Traditional Neighbourhood Watch activity has focused on the immediate vicinity of homes, with members looking out for anything suspicious, or helping their neighbours as necessary. However, more and more schemes are broadening their image of work.

Targeting local problems such as vandalism or graffiti are well within the scope of a well-organised Watch scheme. You may be able to take action yourselves, such as fitting more secure door or window locks in vulnerable homes, or you may need to get others involved. This could mean lobbying the local authority, for example, to improve the street lighting on your estate or to step up the security of a communal entrance.

Many schemes now work in partnership with other agencies like Victim Support and Help the Aged to help reduce the fear of crime.

Repeat burglaries

When a home is burgled it is more likely to be burgled again than a home that hasn’t. If it does happen it is likely to be within the next few weeks. After all, a burglar has been into the home, found the weak points in its security and had a good look at the contents and layout. So stepping up the security of a burgled home straightaway can prevent a further crime.

Neighbourhood Watch schemes can tackle this problem by forming protective ‘cocoons’ around burgled homes. Immediate neighbours are asked to keep an eye on the targeted home, to be especially watchful for a few weeks and to report anything suspicious to the police. Where these cocoons have been set up following a burglary, they can have a dramatic impact in preventing another crime in the high risk period.

The key is to:

bulletrespond fast
bulletget all neighbours who overlook the burgled property to help
bulletbe extra vigilant for a few weeks.

Street Watch

As many as 20,000 Neighbourhood Watch schemes around the country include Street Watch elements. This term covers many different activities, ranging from providing transport or escort services for elderly people, to walking a specific route regularly, keeping an eye out for trouble and reporting it to the police. Individual Neighbourhood Watch schemes decide for themselves if they wish to tackle the problems in their area in this way. They then consult closely with local people and the police.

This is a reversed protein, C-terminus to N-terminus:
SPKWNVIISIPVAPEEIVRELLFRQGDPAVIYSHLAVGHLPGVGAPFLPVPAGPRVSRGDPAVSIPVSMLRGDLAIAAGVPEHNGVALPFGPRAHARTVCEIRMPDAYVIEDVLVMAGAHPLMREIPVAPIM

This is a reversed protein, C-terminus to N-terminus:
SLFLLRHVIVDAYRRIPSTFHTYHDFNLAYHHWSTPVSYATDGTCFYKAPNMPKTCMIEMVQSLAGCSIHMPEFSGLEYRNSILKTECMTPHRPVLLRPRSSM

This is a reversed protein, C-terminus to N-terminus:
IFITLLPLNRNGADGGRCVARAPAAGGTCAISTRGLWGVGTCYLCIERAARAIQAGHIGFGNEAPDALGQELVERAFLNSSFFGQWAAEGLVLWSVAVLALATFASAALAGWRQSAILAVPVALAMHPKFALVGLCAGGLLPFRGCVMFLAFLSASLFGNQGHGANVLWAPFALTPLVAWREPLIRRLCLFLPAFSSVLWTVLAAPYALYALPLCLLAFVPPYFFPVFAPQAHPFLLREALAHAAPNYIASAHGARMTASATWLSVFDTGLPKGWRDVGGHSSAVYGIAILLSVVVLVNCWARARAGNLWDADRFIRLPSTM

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An active partnership with the police

Watch schemes are not police-run groups. But to be truly effective against crime, they need to plan action in co-operation with the police (or other agency such as the local authority).

It is essential to establish a close working relationship with your local police, and to share with them all information relating to crime and other incidents in your area. Many police stations have volunteer administrators who, in conjunction with the police, act as a liaison point for Watch co-ordinators. The police can provide the up to date crime figures and other information as well as expert advice, while Watch members and local authorities can contribute valuable grassroots information about the area. When you team this local knowledge with the sort of statistical information can often provide, then you have a powerful basis for action against crime.

The following cases show that Neighbourhood Watch can work even for areas with a serious crime problem:

Example one